Ukraine’s president Volodymyr Zelenskyy visited the port of Chornomorsk on Friday, as grain vessels prepared to set sail from the Black Sea a week after a deal brokered by the UN and Turkey.
The return of large-scale grain exports from Ukraine to the global markets is crucial to alleviating the effect of a global food crisis exacerbated by the Russian invasion in February and its blockade of commercial sea routes.
Zelenskyy’s office said the export of grain would begin with the departure of several ships that had already been loaded but had not been able to set sail “due to the start of the [Russian escalated] war”.
More than 80 vessels have been marooned in Ukrainian waters since Russia launched a full-scale invasion of its neighbour on February 24, according to Kyiv officials.
The first vessels to leave Ukraine will be closely watched amid hopes they will be a harbinger of more grain exports into the international markets.
Known as the breadbasket of Europe, Ukraine is the world’s fifth-largest exporter of wheat. It accounts for 80 per cent of Lebanon’s wheat imports and is a major supplier for countries such as Somalia, Syria and Libya.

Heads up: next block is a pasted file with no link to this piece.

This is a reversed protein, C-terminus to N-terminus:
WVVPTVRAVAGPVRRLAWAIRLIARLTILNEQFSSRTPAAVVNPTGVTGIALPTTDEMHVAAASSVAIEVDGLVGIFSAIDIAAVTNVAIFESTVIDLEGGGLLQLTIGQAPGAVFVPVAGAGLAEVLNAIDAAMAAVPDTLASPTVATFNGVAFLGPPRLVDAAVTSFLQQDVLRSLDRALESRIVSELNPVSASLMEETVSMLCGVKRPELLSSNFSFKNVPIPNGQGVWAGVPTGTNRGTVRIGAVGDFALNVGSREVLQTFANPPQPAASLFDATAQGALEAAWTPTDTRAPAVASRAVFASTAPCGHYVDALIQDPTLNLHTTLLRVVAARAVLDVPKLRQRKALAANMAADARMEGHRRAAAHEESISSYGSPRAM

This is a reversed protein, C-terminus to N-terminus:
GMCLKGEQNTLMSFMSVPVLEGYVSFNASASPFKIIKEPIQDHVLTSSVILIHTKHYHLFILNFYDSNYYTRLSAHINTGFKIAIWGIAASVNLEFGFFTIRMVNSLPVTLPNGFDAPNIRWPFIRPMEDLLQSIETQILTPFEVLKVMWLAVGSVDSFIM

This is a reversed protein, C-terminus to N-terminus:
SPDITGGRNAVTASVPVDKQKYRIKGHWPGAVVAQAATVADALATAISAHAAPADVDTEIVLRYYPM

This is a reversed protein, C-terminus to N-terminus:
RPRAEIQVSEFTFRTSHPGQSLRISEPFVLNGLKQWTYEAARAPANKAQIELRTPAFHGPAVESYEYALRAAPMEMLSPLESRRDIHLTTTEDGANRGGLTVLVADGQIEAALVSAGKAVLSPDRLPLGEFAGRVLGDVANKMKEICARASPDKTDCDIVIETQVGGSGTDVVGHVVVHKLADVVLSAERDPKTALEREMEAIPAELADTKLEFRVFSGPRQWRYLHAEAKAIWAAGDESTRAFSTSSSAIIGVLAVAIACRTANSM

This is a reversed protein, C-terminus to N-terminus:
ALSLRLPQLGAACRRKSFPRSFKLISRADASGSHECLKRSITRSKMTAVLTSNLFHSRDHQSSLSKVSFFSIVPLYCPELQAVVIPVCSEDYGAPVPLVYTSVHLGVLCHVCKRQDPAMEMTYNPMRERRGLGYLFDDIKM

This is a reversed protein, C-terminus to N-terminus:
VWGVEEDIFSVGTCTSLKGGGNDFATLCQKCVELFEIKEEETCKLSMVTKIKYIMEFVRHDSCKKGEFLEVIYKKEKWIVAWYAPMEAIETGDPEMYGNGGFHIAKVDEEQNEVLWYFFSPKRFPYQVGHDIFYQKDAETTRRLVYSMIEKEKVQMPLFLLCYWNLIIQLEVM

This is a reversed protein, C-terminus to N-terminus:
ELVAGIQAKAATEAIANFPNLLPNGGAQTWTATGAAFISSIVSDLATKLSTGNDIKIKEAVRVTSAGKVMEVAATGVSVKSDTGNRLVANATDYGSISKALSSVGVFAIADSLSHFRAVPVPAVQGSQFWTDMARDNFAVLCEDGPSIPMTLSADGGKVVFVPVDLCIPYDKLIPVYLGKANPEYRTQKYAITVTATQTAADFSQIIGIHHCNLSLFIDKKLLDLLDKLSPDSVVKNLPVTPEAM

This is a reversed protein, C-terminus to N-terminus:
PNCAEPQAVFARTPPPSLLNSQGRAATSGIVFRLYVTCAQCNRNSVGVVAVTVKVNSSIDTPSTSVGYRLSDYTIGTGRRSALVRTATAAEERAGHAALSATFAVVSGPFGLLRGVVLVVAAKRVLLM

The imminent shipments come as insurers at Lloyd’s of London have agreed an insurance facility to cover grain and other foods shipped out of Ukraine. The policies agreed by Lloyd’s for Ukrainian exports cover $50mn per vessel, per voyage.
Insurers will be watching how the vessels navigate the Ukrainian ports, which have not been demined. Ukrainian “pilots” will guide the vessels from the ports before handing over to the crew.
Some grain traders are sceptical that the exports will continue to flow beyond the initial “showcase” cargoes. “A lot of ship owners are reluctant to bring their vessels into Ukraine as they are concerned that they may not be able to get out,” said one international trader.
A day after Moscow signed the deal allowing Kyiv to resume grain exports Russia claimed responsibility for a series of missile strikes that hit the key Ukrainian port of Odesa.
However, Chris McGill, head of marine cargo underwriting at Ascot, which is leading the insurance consortium, said insurers were pricing the deal on the basis that the agreement will hold. “We are desperately hoping that it will hold and there won’t be any attacks on the vessels. We can’t really price for something like that.”
Additional reporting by Oliver Ralph